Sharemarkets can drift seemingly higher and higher without a hitch for many years, then one day due to sudden turbulence, markets will often ‘pop’ and correct. How can an investor be prepared for such unforeseen events?
Long term investors learn from experience that stockmarket sell offs happen on a fairly regular basis. These corrections, crashes or bear markets – as the media often likes to refer to them as - are an unfortunate, but inevitable part of every stockmarket cycle.
Corrections in the sharemarkets are a self-cleansing mechanism which occur to rid the markets of the speculative excesses generally built up as markets rise to new highs.
One can never accurately predict the timing of such corrections although many similar symptoms often exist before a correction occurs - such as high stock valuations, increased speculative activity in poor quality companies and general investor apathy.
In addition, markets tend to sell-off and correct far more quickly and often fall further than many investors expect, as we saw recently when the ASX 300 dropped -13% in the 4 months from 29 August to 21 December 2018.
The truth is that most corrections catch many investors off-guard, occurring when most investors least expect them.
What steps can investors take to be prepared for such 'unexpected' and often painful events?
To ride out these difficult periods in the stockmarket, and to reduce the damage of what are often ‘unexpected’ falls, in our experience investors should bear in mind the following:
1. Hold good quality stocks in your portfolio and understand where the company is aiming to be in the next 3 to 5 years
When corrections occur, you should always try to keep a level head. This is often not easy as the news headlines are full of dire headings and all sorts of ‘experts’ and market strategists seem to come out of the woodwork with all sorts of predictions of doom when sharemarkets are falling.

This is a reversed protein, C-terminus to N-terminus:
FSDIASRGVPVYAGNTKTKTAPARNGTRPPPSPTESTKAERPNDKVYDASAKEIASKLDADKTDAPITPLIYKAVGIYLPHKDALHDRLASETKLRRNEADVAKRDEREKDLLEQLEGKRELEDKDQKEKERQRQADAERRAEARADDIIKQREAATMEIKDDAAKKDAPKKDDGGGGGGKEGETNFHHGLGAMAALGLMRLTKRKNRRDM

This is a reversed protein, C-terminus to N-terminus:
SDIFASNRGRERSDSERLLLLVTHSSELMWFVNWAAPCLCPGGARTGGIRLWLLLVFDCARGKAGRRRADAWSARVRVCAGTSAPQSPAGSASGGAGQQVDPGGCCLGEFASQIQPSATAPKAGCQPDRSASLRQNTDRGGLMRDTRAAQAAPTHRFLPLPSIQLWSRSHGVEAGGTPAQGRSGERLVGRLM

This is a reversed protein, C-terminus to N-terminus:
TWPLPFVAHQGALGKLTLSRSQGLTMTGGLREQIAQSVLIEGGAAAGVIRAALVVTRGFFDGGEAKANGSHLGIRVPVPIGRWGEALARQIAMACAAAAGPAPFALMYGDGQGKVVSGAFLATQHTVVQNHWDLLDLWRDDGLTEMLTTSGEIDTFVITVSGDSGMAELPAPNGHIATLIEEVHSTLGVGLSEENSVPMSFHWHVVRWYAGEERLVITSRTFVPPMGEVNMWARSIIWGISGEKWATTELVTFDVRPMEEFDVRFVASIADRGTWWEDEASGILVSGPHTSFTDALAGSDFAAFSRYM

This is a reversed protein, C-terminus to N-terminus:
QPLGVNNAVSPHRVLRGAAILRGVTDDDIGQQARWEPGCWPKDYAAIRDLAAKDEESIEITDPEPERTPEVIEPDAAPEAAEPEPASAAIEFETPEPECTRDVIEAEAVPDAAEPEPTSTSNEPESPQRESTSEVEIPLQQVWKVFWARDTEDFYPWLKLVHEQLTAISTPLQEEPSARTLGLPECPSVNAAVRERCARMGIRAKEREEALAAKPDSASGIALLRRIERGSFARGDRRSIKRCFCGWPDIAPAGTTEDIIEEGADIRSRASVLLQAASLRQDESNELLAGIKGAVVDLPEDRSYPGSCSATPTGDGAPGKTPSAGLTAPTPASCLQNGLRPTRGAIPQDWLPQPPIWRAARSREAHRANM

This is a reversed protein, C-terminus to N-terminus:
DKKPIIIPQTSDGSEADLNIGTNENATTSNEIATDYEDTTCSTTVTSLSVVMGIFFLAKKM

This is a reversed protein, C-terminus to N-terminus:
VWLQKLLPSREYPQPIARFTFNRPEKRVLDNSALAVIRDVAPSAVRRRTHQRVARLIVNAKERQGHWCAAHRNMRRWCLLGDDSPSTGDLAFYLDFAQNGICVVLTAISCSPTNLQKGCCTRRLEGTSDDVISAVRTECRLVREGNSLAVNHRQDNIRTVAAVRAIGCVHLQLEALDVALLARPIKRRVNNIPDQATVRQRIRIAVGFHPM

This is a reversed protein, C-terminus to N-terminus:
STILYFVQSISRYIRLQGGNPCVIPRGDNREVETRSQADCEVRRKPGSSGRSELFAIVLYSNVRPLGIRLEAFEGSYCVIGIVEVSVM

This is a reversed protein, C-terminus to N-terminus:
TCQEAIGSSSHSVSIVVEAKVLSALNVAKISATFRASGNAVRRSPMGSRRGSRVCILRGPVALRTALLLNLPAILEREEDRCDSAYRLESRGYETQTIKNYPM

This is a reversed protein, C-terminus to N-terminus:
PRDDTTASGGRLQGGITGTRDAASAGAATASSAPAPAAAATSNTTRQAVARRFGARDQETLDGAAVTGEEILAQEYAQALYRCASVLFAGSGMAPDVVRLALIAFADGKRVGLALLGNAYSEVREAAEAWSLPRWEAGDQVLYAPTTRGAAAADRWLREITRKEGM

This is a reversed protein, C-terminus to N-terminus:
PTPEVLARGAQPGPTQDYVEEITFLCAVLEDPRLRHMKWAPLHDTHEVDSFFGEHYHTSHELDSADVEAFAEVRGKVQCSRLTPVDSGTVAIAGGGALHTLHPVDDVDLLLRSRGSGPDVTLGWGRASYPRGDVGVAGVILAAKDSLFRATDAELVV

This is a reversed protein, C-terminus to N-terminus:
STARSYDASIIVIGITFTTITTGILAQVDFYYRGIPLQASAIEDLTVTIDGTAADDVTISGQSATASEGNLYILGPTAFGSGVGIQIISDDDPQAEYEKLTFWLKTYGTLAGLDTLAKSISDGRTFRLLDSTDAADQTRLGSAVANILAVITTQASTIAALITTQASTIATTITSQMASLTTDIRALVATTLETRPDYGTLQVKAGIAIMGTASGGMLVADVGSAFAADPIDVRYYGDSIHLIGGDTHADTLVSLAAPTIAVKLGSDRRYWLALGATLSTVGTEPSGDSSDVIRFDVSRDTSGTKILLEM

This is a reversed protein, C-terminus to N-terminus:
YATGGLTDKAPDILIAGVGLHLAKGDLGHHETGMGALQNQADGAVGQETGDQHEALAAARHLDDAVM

As a long-term investor, if your portfolio consists of quality companies then you should remain comfortable with your holdings when a correction occurs and not panic - as many do when the sharemarket corrects. In fact, as a long-term investor one may even look to use any severe market weakness to buy more shares in the quality companies already held in your portfolio. Should prices become cheap enough, one may even use market weakness to invest in new quality companies that are now trading at a reasonable price.
Being invested in good quality stocks means a long-term investor can ride out the storm and as the legendary Warren Buffet has been quoted as saying: “be fearful when others are greedy and to be greedy only when others are fearful.”
As mentioned earlier, sharemarket corrections are a self-cleansing period in which speculative excesses of lengthy rising markets are cleaned out – thus in the 1987 stockmarket crash, it was the previously high-flying entrepreneurial companies such as Bond Corp and Bell Group that were the worst hit when the market crashed. In the sharemarket correction of 2001 when the US Nasdaq collapsed, here in Australia we saw previously high-flying companies caught up in the internet boom of the time such as Onetel, Davnet and Ecorp which were worst hit. Similarly, in the GFC-era stockmarket crash of 2008-2009 it was highly geared companies like Babcock and Brown, ABC Learning and Centro that were worst hit. Most of the companies mentioned above never recovered either collapsing or trading at fractions of their boom time share prices.
Another of Warren Buffet’s quotes which is very relevant at times of a sharemarket correction: “you only find out who is swimming naked when the tide goes out.” In other words, it is often during and following market corrections when good quality companies stand out, when compared with many of the speculative ones which only looked successful because of a long running rising sharemarket when investors were willing to buy and back risky, low quality companies with very little substance.
2. Investors should always hold a diversified portfolio of quality assets.
Long term investors understand that all assets – whether shares, property or cash - go through periods where they are in favour and out of favour. In order to lessen the volatility of returns, it is always advised that an investor holds a diversified portfolio of assets across these different asset classes. The percentage held in each asset class depends on each individual investor’s risk tolerance and investment objectives.